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Nav
04-08-2003, 10:45:52
It comes a number of forms. I'm using the Outlook plugin. I found this after I missed an email for an interview that was gobbled up by my erratic old spam killer (Spam Inspector)

So far it's very effective, definately worth a look!

http://spambayes.sourceforge.net/

btw, SP it's written in Python...

Asher
05-08-2003, 22:28:00
You said Spam Inspector was awesome before, now you're saying this one is.

Hah.

Nav
05-08-2003, 23:19:03
Ignore whatever I said before (I actually said awesome?!), this works really well.

You have to train it to tell it what spam is, and what is 'ham' (good mail). It also puts stuff it's unsure of in a maybe folder, so you can decide. Doesnt rely on 'Friends' or 'Enemies' lists, updates or anything like that.

Did I mention it was free and opensource? ;)

Sir Penguin
05-08-2003, 23:36:52
I heard about something called greylisting a long time ago, but I've completely forgotten the details of the algorithm. Apparently it's a kickass spam filter.

SP

No longer Trippin
06-08-2003, 03:50:53
Every good filter is good until spammers have time to dissect it.

Nav
06-08-2003, 10:50:00
It's based on what you think is spam, not a general consensus.

No longer Trippin
06-08-2003, 23:16:12
Yeah, but they'll find ways around it - the only surefire way is to have a list of contacts - which then severely limits the usefulness of email as you can't just use it casually anymore - have to give permissions and such. Then have it dump everything else or stick it into a maybe folder - which would most likely allow you more freedom with email, though less than currently - but spammers will just learn to exploit the maybe folder - thus that will be rendered useless.

Nav
11-08-2003, 16:49:25
It shouldn't be rendered useless.

Because you specify the kind of email that you like, spammers cannot get round it (except by rare chance I guess).

It's picking up about 98% of spam, the other 2% goes into maybe. I don't think it has mis-identified a genuine email (ie bunged straight into the spam folder), since I installed it.

This has been the most hassle free and successful spam filter I've tried so far. Definately think you should give it a try.

Deacon
11-08-2003, 20:25:33
I think the best spam filter is to deliver an electric shock to the spammers until they stop.

No longer Trippin
12-08-2003, 03:13:35
Have you checked the spam folder to see if it has thrown out a good email?

I would prefer just handing them over to Venom, it would be cheaper, and they wouldn't be able to send an normal email, let alone spam as they'd be under his new driveway.

Darkstar
12-08-2003, 08:10:22
:lol:
I agree with Trip!

Scabrous Birdseed
12-08-2003, 08:59:38
Since I get a spam message about once every three days I'm not gonna bother.

Qaj the Fuzzy Love Worm
12-08-2003, 19:53:41
I get almost no spam (that said, please don't sign me up for any for 'a bit of a laugh'), but I've heard that this is one of the (currently) most effective solutions available right now.

However I also agree with Trip and Darkstar to a degree, which is scary. You still have to go through your greylist, which is a pain, but eventually you're going to whittle that down so that it's not the gigantic problem it once was - witness Nav's claim of killing 98% of the spam. Right there it only takes 1/50th of the time to sort through the remainder than it would have otherwise.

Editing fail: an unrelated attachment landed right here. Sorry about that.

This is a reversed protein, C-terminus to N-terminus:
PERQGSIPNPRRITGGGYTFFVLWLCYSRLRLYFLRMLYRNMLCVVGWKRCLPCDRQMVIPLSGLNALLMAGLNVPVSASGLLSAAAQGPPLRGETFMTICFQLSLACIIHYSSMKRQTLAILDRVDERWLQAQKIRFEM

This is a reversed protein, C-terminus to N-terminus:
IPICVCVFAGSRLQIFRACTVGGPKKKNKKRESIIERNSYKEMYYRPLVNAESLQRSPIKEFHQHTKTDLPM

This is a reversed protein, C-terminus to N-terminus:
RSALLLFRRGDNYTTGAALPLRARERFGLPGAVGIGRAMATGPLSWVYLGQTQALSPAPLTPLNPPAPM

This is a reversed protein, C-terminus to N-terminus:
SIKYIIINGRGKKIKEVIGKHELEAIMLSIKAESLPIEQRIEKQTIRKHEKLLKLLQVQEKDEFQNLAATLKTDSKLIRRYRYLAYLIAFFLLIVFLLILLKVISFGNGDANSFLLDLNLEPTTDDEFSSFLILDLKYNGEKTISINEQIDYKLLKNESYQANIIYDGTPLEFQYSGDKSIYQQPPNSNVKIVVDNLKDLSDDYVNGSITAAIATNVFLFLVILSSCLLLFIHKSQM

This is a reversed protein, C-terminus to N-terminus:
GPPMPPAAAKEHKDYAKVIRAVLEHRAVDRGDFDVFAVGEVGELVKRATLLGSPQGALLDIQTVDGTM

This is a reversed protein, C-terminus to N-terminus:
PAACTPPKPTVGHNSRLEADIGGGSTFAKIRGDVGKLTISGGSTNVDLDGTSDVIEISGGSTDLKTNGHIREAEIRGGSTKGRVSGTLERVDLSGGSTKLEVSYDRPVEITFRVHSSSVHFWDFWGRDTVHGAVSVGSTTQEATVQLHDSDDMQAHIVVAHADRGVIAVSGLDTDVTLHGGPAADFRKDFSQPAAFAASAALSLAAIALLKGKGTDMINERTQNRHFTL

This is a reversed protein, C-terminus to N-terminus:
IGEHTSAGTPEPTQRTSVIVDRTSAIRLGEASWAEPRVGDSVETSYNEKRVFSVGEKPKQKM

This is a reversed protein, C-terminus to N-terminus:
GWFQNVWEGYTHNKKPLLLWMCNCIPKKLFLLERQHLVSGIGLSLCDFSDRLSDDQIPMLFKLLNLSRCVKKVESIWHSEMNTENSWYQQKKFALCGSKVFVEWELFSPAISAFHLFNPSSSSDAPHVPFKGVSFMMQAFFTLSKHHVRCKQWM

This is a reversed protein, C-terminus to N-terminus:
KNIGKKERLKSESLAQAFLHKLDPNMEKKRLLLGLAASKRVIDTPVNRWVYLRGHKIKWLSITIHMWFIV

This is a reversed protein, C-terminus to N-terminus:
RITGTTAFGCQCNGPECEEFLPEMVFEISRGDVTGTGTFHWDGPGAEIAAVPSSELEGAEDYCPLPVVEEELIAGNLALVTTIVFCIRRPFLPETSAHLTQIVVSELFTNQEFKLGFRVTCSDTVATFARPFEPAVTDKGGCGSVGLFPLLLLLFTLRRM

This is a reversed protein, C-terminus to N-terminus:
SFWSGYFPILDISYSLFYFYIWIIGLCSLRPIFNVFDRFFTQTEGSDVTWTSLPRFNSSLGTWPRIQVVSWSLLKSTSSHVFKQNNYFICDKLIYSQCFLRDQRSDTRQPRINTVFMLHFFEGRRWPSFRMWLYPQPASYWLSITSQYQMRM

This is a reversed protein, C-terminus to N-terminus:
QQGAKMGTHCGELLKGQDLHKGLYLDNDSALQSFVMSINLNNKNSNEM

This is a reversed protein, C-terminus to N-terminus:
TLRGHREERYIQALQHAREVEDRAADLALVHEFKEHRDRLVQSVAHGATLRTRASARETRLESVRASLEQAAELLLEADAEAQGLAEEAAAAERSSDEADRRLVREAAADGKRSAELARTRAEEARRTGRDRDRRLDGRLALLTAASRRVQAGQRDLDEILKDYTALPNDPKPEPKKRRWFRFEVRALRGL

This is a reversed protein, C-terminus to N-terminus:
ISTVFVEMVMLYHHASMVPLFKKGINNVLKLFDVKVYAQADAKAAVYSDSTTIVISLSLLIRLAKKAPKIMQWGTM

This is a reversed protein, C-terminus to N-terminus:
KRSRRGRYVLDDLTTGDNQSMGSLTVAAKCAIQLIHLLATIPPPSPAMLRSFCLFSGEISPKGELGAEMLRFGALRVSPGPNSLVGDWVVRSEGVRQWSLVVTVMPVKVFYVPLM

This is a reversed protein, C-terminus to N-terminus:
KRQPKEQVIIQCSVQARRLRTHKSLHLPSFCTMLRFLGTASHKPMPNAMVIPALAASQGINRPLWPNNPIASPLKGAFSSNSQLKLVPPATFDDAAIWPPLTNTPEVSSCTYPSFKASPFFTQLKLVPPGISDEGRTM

I've seen SpamBayes reviewed a few places on the Net and have yet to see a bad review (by people who know the drawbacks of regular spam filters, too). I also have an inkling into the processes it uses. I would recommend it to anyone who's having a large problem with spam.

Sean
12-08-2003, 21:26:25
An article about these filters from Paul Graham: http://paulgraham.com/ffb.html

Darkstar
12-08-2003, 21:53:31
In a nut shell:
Bayes is using statistical compares to figure out where to put something.

You tell it several different messages that has "Bigger penises" in it are spam, and in the future, it says phrase "Bigger penises" = 100% spam. Therefore, put in spam folder.

You tell it 3 messages from zmama@lost.in.lesser.hell.net are all good, and a new zmama@lost.in.lesser.hell.net comes in, and it says "that sender is 100% good". Therefore, put in good folder.

It sees a new message from zmama@lost.in.lesser.hell.net with the phrase "Bigger penises" and it goes... er... I don't know. Therefore, put in maybe.

It just models doing what you show it. The more you show it, the better it imitates your kill or keep behavior.

Sean
12-08-2003, 22:38:58
Er, yes. That would explain the previous article, the one that (AFAIK) was the inspiration for SpamBayes. All the fun stuff was about how this changes spam, and opens up the possiblity of ‘innocently’ DDOSing their sites.

Darkstar
12-08-2003, 23:02:35
There should be 0 chance of DDoS attacks, innocent or otherwise. Because this process fails as soon as it starts comparing everyone's mail habits (and there is "critical mass" of people's data). The reason for that is most people would find ads for golf shoes SPAM, but you might be interested in that. Since the majority find it SPAM, your spam filter, going with the group, would be useless to you. That's the complaint of coordinated spam filtering.

No longer Trippin
12-08-2003, 23:44:34